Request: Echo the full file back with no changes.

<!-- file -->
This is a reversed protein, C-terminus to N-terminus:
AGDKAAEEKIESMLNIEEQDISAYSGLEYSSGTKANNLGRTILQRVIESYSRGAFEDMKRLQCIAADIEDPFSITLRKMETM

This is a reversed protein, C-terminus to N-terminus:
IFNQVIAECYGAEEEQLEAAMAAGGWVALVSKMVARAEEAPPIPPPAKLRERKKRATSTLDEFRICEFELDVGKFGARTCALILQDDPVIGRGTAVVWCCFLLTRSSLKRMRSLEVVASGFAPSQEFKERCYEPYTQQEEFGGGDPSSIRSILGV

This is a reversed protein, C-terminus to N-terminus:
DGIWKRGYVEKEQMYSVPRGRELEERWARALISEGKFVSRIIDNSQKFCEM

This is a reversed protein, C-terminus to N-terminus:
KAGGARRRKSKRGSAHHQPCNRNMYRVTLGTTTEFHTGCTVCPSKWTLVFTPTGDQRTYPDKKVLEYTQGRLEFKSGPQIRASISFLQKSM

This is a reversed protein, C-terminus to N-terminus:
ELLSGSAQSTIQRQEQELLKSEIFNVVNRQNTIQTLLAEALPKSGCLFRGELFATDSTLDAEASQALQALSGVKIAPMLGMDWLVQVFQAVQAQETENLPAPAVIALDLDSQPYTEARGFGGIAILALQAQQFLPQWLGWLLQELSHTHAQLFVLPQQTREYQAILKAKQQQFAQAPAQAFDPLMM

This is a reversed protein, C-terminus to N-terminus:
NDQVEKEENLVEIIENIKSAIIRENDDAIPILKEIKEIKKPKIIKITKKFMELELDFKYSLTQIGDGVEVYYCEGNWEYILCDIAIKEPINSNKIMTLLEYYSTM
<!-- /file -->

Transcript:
This is a reversed protein, C-terminus to N-terminus:
AGDKAAEEKIESMLNIEEQDISAYSGLEYSSGTKANNLGRTILQRVIESYSRGAFEDMKRLQCIAADIEDPFSITLRKMETM

This is a reversed protein, C-terminus to N-terminus:
IFNQVIAECYGAEEEQLEAAMAAGGWVALVSKMVARAEEAPPIPPPAKLRERKKRATSTLDEFRICEFELDVGKFGARTCALILQDDPVIGRGTAVVWCCFLLTRSSLKRMRSLEVVASGFAPSQEFKERCYEPYTQQEEFGGGDPSSIRSILGV

This is a reversed protein, C-terminus to N-terminus:
DGIWKRGYVEKEQMYSVPRGRELEERWARALISEGKFVSRIIDNSQKFCEM

This is a reversed protein, C-terminus to N-terminus:
KAGGARRRKSKRGSAHHQPCNRNMYRVTLGTTTEFHTGCTVCPSKWTLVFTPTGDQRTYPDKKVLEYTQGRLEFKSGPQIRASISFLQKSM

This is a reversed protein, C-terminus to N-terminus:
ELLSGSAQSTIQRQEQELLKSEIFNVVNRQNTIQTLLAEALPKSGCLFRGELFATDSTLDAEASQALQALSGVKIAPMLGMDWLVQVFQAVQAQETENLPAPAVIALDLDSQPYTEARGFGGIAILALQAQQFLPQWLGWLLQELSHTHAQLFVLPQQTREYQAILKAKQQQFAQAPAQAFDPLMM

This is a reversed protein, C-terminus to N-terminus:
NDQVEKEENLVEIIENIKSAIIRENDDAIPILKEIKEIKKPKIIKITKKFMELELDFKYSLTQIGDGVEVYYCEGNWEYILCDIAIKEPINSNKIMTLLEYYSTM